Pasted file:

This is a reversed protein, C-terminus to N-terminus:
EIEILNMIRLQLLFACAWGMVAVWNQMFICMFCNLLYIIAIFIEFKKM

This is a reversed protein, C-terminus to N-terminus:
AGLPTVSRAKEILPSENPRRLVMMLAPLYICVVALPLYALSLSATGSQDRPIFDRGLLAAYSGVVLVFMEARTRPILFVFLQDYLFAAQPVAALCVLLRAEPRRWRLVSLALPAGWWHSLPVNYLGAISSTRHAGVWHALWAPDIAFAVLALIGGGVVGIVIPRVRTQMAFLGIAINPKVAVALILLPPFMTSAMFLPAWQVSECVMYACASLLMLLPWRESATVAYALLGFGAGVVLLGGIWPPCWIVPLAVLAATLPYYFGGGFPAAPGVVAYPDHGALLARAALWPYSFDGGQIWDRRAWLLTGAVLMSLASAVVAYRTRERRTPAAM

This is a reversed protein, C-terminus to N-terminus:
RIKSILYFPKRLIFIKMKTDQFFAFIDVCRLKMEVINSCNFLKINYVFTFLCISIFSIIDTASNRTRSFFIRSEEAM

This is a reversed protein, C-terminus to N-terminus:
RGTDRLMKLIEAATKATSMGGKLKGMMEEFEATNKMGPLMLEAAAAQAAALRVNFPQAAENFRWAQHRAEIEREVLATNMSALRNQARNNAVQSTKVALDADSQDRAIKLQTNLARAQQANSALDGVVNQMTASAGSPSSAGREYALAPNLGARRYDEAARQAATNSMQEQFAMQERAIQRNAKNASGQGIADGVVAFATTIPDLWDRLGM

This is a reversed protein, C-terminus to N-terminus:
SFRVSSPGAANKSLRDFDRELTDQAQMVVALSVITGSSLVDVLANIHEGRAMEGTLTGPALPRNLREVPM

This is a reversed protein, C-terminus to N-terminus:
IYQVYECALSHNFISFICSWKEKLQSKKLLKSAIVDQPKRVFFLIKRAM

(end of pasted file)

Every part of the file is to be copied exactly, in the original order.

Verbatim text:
This is a reversed protein, C-terminus to N-terminus:
EIEILNMIRLQLLFACAWGMVAVWNQMFICMFCNLLYIIAIFIEFKKM

This is a reversed protein, C-terminus to N-terminus:
AGLPTVSRAKEILPSENPRRLVMMLAPLYICVVALPLYALSLSATGSQDRPIFDRGLLAAYSGVVLVFMEARTRPILFVFLQDYLFAAQPVAALCVLLRAEPRRWRLVSLALPAGWWHSLPVNYLGAISSTRHAGVWHALWAPDIAFAVLALIGGGVVGIVIPRVRTQMAFLGIAINPKVAVALILLPPFMTSAMFLPAWQVSECVMYACASLLMLLPWRESATVAYALLGFGAGVVLLGGIWPPCWIVPLAVLAATLPYYFGGGFPAAPGVVAYPDHGALLARAALWPYSFDGGQIWDRRAWLLTGAVLMSLASAVVAYRTRERRTPAAM

This is a reversed protein, C-terminus to N-terminus:
RIKSILYFPKRLIFIKMKTDQFFAFIDVCRLKMEVINSCNFLKINYVFTFLCISIFSIIDTASNRTRSFFIRSEEAM

This is a reversed protein, C-terminus to N-terminus:
RGTDRLMKLIEAATKATSMGGKLKGMMEEFEATNKMGPLMLEAAAAQAAALRVNFPQAAENFRWAQHRAEIEREVLATNMSALRNQARNNAVQSTKVALDADSQDRAIKLQTNLARAQQANSALDGVVNQMTASAGSPSSAGREYALAPNLGARRYDEAARQAATNSMQEQFAMQERAIQRNAKNASGQGIADGVVAFATTIPDLWDRLGM

This is a reversed protein, C-terminus to N-terminus:
SFRVSSPGAANKSLRDFDRELTDQAQMVVALSVITGSSLVDVLANIHEGRAMEGTLTGPALPRNLREVPM

This is a reversed protein, C-terminus to N-terminus:
IYQVYECALSHNFISFICSWKEKLQSKKLLKSAIVDQPKRVFFLIKRAM